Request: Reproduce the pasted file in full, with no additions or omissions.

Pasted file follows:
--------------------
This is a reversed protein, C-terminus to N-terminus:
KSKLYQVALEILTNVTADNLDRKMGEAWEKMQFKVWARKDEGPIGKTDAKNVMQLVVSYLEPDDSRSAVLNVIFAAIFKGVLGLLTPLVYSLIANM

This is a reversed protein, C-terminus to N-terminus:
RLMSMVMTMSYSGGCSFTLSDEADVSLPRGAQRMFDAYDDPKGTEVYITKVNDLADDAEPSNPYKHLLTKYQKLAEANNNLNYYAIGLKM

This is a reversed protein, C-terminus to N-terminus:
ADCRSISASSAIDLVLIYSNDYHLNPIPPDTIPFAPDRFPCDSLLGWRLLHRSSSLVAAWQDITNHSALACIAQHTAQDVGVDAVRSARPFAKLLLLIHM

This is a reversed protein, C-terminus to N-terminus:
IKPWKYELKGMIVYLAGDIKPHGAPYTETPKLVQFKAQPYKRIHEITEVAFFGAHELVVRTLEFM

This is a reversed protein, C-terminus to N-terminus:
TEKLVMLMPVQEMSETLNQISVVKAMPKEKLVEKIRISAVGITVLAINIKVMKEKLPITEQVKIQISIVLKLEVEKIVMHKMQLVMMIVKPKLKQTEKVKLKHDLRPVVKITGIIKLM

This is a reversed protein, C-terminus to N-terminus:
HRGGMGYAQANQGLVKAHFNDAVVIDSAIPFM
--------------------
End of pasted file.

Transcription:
This is a reversed protein, C-terminus to N-terminus:
KSKLYQVALEILTNVTADNLDRKMGEAWEKMQFKVWARKDEGPIGKTDAKNVMQLVVSYLEPDDSRSAVLNVIFAAIFKGVLGLLTPLVYSLIANM

This is a reversed protein, C-terminus to N-terminus:
RLMSMVMTMSYSGGCSFTLSDEADVSLPRGAQRMFDAYDDPKGTEVYITKVNDLADDAEPSNPYKHLLTKYQKLAEANNNLNYYAIGLKM

This is a reversed protein, C-terminus to N-terminus:
ADCRSISASSAIDLVLIYSNDYHLNPIPPDTIPFAPDRFPCDSLLGWRLLHRSSSLVAAWQDITNHSALACIAQHTAQDVGVDAVRSARPFAKLLLLIHM

This is a reversed protein, C-terminus to N-terminus:
IKPWKYELKGMIVYLAGDIKPHGAPYTETPKLVQFKAQPYKRIHEITEVAFFGAHELVVRTLEFM

This is a reversed protein, C-terminus to N-terminus:
TEKLVMLMPVQEMSETLNQISVVKAMPKEKLVEKIRISAVGITVLAINIKVMKEKLPITEQVKIQISIVLKLEVEKIVMHKMQLVMMIVKPKLKQTEKVKLKHDLRPVVKITGIIKLM

This is a reversed protein, C-terminus to N-terminus:
HRGGMGYAQANQGLVKAHFNDAVVIDSAIPFM